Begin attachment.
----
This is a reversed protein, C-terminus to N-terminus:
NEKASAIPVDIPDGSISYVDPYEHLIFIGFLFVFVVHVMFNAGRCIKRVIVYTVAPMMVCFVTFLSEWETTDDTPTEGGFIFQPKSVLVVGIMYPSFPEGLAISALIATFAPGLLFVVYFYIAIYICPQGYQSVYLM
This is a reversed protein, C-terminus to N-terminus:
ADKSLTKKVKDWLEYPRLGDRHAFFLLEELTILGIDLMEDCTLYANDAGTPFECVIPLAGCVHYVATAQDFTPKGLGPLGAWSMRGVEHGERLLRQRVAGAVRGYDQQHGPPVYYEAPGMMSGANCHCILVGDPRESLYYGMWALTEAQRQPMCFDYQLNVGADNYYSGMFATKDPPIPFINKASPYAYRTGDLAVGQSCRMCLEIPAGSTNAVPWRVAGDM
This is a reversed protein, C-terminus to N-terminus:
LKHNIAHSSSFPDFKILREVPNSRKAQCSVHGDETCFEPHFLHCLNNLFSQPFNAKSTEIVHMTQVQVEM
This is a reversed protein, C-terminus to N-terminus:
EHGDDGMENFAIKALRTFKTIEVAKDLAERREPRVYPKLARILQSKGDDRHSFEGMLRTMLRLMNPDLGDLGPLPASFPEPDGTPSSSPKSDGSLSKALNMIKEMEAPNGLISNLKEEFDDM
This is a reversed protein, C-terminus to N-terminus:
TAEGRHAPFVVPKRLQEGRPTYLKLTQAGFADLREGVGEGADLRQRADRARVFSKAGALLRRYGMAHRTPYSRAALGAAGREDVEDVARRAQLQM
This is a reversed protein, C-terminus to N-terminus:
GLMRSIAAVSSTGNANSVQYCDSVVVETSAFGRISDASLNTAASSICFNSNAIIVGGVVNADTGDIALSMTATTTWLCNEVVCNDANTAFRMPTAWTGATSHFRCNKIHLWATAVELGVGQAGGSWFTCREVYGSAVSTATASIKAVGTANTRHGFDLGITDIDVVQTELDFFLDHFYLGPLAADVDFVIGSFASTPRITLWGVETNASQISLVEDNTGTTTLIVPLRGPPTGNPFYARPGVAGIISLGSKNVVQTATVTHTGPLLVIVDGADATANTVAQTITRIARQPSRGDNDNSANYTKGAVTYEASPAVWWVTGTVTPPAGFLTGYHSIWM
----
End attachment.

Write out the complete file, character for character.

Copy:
This is a reversed protein, C-terminus to N-terminus:
NEKASAIPVDIPDGSISYVDPYEHLIFIGFLFVFVVHVMFNAGRCIKRVIVYTVAPMMVCFVTFLSEWETTDDTPTEGGFIFQPKSVLVVGIMYPSFPEGLAISALIATFAPGLLFVVYFYIAIYICPQGYQSVYLM
This is a reversed protein, C-terminus to N-terminus:
ADKSLTKKVKDWLEYPRLGDRHAFFLLEELTILGIDLMEDCTLYANDAGTPFECVIPLAGCVHYVATAQDFTPKGLGPLGAWSMRGVEHGERLLRQRVAGAVRGYDQQHGPPVYYEAPGMMSGANCHCILVGDPRESLYYGMWALTEAQRQPMCFDYQLNVGADNYYSGMFATKDPPIPFINKASPYAYRTGDLAVGQSCRMCLEIPAGSTNAVPWRVAGDM
This is a reversed protein, C-terminus to N-terminus:
LKHNIAHSSSFPDFKILREVPNSRKAQCSVHGDETCFEPHFLHCLNNLFSQPFNAKSTEIVHMTQVQVEM
This is a reversed protein, C-terminus to N-terminus:
EHGDDGMENFAIKALRTFKTIEVAKDLAERREPRVYPKLARILQSKGDDRHSFEGMLRTMLRLMNPDLGDLGPLPASFPEPDGTPSSSPKSDGSLSKALNMIKEMEAPNGLISNLKEEFDDM
This is a reversed protein, C-terminus to N-terminus:
TAEGRHAPFVVPKRLQEGRPTYLKLTQAGFADLREGVGEGADLRQRADRARVFSKAGALLRRYGMAHRTPYSRAALGAAGREDVEDVARRAQLQM
This is a reversed protein, C-terminus to N-terminus:
GLMRSIAAVSSTGNANSVQYCDSVVVETSAFGRISDASLNTAASSICFNSNAIIVGGVVNADTGDIALSMTATTTWLCNEVVCNDANTAFRMPTAWTGATSHFRCNKIHLWATAVELGVGQAGGSWFTCREVYGSAVSTATASIKAVGTANTRHGFDLGITDIDVVQTELDFFLDHFYLGPLAADVDFVIGSFASTPRITLWGVETNASQISLVEDNTGTTTLIVPLRGPPTGNPFYARPGVAGIISLGSKNVVQTATVTHTGPLLVIVDGADATANTVAQTITRIARQPSRGDNDNSANYTKGAVTYEASPAVWWVTGTVTPPAGFLTGYHSIWM